Skip to content Skip to main navigation

Desertification comes to Commonwealth Avenue

By nanzan - 29 November 2009 8

Six weeks after the close of Floriade, and the flower beds and lawn median strip in Commonwealth Avenue, between Acton and Commonwealth Parks, are looking like a desert landscape – plus weeds!

I have never seen this part of Canberra looking so bad. The lawn is brown, the grass along the edges is high, and the two flower beds look long abandoned and overgrown (these are the ones normally planted out with flowers, especially at Floriade).

This is the part of Canberra that normally looks pristine – so, what has happened here?

What’s Your opinion?


Post a comment
Please login to post your comments, or connect with
8 Responses to
Desertification comes to Commonwealth Avenue
UrbanAdventure.org 8:49 pm 01 Dec 09

Oh, I know what is happening there. It’s a thing called a drought. That’s when it does not rain much. Because it does not rain much the grass does not get much water. The ground dries up. Plants die. As they die, they turn yellow. Desserts look kind of yellowish, so that’s why those areas now resemble deserts. I would have thought all this would be obvious, but well, I decided to explain it anyway.

Seriously though, I too have noticed that people seem to have just given up watering medium strips in the center of roads now. Just in time to replace them with tramlines I say.

busgirl 8:56 pm 30 Nov 09

Holden Caulfield said :

…and, not to mention the blue Falcon on the side of the road, haha.

…chuckle…

Holden Caulfield 3:15 pm 30 Nov 09

…and, not to mention the blue Falcon on the side of the road, haha.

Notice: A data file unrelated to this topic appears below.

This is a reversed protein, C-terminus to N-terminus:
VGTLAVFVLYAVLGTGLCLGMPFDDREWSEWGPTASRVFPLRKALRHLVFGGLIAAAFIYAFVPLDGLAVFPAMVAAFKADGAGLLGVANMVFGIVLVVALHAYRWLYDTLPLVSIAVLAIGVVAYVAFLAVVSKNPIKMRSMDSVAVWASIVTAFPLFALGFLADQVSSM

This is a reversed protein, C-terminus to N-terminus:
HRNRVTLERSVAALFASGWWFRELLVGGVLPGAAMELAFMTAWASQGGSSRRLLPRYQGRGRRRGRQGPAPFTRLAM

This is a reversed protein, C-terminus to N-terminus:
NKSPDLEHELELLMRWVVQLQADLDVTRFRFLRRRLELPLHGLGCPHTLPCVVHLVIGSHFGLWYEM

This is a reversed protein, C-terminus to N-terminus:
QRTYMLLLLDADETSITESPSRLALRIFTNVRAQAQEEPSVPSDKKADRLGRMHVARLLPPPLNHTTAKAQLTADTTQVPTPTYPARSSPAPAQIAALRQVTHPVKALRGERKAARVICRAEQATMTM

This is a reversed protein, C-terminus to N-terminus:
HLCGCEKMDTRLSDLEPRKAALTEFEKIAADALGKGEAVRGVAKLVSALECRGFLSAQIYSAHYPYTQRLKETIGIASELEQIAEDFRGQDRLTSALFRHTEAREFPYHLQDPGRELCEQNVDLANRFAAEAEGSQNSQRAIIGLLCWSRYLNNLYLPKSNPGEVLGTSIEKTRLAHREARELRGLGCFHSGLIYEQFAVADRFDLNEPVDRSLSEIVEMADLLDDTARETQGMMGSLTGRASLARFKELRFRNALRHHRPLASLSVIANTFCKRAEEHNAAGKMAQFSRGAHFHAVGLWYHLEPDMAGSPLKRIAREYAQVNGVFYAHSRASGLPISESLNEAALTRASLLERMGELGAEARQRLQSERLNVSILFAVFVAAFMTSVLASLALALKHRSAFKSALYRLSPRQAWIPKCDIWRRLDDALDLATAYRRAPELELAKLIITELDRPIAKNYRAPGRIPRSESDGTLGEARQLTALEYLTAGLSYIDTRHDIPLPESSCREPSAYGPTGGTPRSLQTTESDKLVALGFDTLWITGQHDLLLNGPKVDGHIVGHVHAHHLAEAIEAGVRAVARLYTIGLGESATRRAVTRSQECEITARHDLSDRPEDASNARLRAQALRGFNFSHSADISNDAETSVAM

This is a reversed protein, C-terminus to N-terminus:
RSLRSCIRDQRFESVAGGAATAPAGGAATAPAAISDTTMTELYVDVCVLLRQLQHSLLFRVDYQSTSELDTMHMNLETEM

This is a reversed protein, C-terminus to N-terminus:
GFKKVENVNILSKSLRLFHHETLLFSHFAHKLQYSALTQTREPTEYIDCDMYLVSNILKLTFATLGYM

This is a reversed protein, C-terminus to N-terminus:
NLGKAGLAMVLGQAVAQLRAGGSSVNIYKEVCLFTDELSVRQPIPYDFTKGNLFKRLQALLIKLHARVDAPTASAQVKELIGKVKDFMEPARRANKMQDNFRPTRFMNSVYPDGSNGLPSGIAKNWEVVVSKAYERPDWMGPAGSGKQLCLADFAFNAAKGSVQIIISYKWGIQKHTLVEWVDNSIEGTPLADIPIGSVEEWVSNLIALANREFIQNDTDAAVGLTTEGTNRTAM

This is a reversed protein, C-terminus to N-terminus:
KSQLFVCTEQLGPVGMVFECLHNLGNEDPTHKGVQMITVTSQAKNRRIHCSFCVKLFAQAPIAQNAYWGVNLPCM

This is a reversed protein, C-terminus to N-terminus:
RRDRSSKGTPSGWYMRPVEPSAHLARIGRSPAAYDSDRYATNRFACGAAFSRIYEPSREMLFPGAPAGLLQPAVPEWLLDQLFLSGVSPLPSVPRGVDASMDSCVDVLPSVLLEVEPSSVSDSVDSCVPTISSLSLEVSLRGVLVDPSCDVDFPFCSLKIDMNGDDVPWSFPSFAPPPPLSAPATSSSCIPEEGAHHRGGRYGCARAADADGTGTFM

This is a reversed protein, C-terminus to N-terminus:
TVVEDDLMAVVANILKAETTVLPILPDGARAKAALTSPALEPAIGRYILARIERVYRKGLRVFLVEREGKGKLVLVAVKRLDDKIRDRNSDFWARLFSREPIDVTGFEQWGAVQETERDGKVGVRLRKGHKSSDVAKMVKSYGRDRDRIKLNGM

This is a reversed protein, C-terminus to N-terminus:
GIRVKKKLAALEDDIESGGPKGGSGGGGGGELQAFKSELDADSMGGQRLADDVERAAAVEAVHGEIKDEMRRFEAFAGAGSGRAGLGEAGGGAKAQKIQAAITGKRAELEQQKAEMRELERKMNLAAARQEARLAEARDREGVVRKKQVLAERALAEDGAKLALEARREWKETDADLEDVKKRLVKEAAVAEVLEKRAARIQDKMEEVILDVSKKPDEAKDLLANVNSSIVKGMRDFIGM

georgesgenitals 9:02 pm 29 Nov 09

Thumper said :

not today, it was bloody cold…

Hence use of the term ‘been’, rather than ‘is’.

Thumper 8:57 pm 29 Nov 09

not today, it was bloody cold…

georgesgenitals 8:42 pm 29 Nov 09

It’s been fcking hot.

karlyw 7:58 pm 29 Nov 09

Haven’t driven that way lately, but its probably because of the bulbs.

After they’ve flowered, the leaves need to die back completely before they’re disturbed at all. This is so they can gather the nutrients into their bulb that are needed to allow them to survive and flower next year. If you cut back the living foliage at all (inc mowing the area), they’ll die and never return.

At a guess, Floriade costs too much to put on every year for the organisers to run that risk …

(About the lawn, probably the same reason that mine looks that way – insane heat and no water)

bd84 6:09 pm 29 Nov 09

Drought and water restrictions.

Related Articles

CBR Tweets

Sign up to our newsletter

Top
Copyright © 2017 Riot ACT Holdings Pty Ltd. All rights reserved.
www.the-riotact.com | www.b2bmagazine.com.au | www.thisiscanberra.com

Search across the site